Masterpieces Through the Microscope: Juniata Chemist to Talk on Analyzing Art
(Posted December 1, 2008)
HUNTINGDON: Pa. -- Art is often in the eye of the beholder, but Richard Hark, professor of chemistry at Juniata College, will discuss how art can be analyzed and evaluated through the eyepiece of a Raman microscope to authenticate, restore or identify the compounds used to create the artifact in the lecture "A Year in England: Archeological Puzzles and Miniature Treasures," at 4:30 p.m., Tuesday, Dec. 9, in Neff Lecture Hall in the von Liebig Center for Science.
The lecture is free and open to the public. The Bookend Seminar series features afternoon lectures each month by Juniata College faculty.
Hark, who teaches a course at Juniata called Chemistry of Art, spent the entire 2007-2008 academic year on sabbatical working at University College in London and evaluating art and artifacts at the Victoria and Albert Museum in London.
Hark spent the year learning techniques for a Raman microscope, which uses a laser beam to analyze unique reflected light signatures to identify organic or inorganic material for analysis and identification. The microscope has recently been recognized as the best single method for identifying compounds in ceramic pigments or dyes, icons, paintings, manuscripts, papyrus and other artifacts. In addition, the method is non-destructive.
Hark worked with Robin J.H. Clark, a chemistry professor at University College, on a series of identification and analytical projects, including identifying pigments in plaster samples taken from Catalhoyuk, a Neolithic site in southern Turkey, Romanesque wall paintings from a church in the Pyrenees Mountains, bone fragments from a Neolithic burial site in Azraq, Jordan, various Italian manuscript cuttings from the museum's collection of 12th to 16th century manuscripts, and various medieval and Renaissance miniatures.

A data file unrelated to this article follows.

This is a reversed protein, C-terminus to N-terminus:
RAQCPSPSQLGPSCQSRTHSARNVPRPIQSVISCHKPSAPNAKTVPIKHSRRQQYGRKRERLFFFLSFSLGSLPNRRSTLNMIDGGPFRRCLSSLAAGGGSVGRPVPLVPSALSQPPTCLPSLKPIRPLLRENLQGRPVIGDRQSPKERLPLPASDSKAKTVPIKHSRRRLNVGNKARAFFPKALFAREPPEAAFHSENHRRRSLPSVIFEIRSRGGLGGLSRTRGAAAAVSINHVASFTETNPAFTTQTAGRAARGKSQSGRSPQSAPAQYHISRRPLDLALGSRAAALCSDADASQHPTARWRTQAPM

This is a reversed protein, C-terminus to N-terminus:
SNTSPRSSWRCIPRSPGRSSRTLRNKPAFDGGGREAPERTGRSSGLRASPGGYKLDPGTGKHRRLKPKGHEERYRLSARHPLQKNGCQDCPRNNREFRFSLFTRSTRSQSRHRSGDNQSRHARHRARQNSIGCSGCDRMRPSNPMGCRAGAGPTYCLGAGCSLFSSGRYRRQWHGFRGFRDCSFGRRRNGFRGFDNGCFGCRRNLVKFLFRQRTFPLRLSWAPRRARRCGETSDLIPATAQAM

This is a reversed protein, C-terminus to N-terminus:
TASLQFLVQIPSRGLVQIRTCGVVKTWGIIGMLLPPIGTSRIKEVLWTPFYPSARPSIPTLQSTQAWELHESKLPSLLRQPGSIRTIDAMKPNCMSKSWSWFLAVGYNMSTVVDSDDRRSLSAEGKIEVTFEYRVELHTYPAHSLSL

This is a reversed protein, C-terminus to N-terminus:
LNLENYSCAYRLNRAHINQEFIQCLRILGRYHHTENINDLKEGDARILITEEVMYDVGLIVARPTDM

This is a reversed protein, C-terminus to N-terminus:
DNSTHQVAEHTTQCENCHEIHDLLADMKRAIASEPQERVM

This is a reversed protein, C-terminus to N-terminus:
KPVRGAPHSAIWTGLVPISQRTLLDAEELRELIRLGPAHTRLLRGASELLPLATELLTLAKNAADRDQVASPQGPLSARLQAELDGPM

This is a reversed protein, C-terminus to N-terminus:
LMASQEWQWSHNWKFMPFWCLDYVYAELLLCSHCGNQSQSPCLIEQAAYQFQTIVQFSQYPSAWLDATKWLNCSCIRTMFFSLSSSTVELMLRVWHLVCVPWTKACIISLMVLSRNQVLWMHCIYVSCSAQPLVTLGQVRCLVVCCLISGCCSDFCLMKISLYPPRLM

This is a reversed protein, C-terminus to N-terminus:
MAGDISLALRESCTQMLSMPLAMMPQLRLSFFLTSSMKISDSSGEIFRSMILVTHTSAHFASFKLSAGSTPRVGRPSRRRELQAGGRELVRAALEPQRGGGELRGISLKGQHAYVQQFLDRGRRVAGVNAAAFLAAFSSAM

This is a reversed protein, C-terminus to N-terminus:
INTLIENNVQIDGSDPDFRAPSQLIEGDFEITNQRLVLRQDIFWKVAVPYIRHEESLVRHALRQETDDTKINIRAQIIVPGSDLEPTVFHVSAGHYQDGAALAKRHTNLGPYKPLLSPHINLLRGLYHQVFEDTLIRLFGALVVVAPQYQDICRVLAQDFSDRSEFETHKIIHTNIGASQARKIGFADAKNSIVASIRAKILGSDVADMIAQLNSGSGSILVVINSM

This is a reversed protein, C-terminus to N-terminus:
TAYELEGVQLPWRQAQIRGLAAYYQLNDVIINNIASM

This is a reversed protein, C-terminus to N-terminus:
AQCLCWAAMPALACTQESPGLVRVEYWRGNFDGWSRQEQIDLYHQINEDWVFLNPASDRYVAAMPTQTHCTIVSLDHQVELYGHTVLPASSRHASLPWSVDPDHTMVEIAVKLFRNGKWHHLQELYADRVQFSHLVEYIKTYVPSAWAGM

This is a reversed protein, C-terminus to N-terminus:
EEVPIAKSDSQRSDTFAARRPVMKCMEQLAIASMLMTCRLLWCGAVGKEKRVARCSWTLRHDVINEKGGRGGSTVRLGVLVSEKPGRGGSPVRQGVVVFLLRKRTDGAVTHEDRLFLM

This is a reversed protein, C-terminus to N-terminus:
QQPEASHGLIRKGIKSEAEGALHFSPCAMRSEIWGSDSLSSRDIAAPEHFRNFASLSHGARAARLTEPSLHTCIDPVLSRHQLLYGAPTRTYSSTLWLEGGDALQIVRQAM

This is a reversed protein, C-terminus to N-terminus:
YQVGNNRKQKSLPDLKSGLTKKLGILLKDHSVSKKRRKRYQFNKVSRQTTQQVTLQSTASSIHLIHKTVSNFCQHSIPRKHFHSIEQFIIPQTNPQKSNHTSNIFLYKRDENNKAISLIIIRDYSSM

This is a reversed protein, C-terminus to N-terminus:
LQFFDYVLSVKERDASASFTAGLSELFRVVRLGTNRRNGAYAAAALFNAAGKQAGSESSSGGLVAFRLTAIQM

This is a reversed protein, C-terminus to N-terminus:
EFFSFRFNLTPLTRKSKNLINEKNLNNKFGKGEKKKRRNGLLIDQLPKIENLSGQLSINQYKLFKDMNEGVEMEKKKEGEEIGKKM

Hark worked with Robin J.H. Clark, a chemistry professor at London's University College, on a series of identification and analytical projects, including identifying pigments in plaster samples taken from Catalhoyuk, a Neolithic site in southern Turkey.
Hark came to Juniata from Marietta College in Marietta, Ohio, where he was assistant professor of chemistry from 1993 to 2000. He was promoted to associate professor at Marietta in 2000. After coming to Juniata, he received the Gibbel Award for Distinguished Teaching in 2007 and was promoted to full professor in 2007.
Hark earned a bachelor's degree in chemistry from the University of Rochester in Rochester, N.Y., in 1984. He went on to earn a doctorate in organic chemistry from the University of Pennsylvania in 1996.
His work has been published in a variety of journals, including the Journal of Organic Chemistry, the Journal of Forensic Identification and the Journal of the American Chemical Society. He designed ninhydrin analogs as reagents for visualizing latent fingerprints on porous surfaces. His work in developing new reagents for latent fingerprints has been recognized by the United States Secret Service, the London Metropolitan Police Laboratory in London, England and Queen's University in Belfast, Northern Ireland.
Contact John Wall at firstname.lastname@example.org or (814) 641-3132 for more information.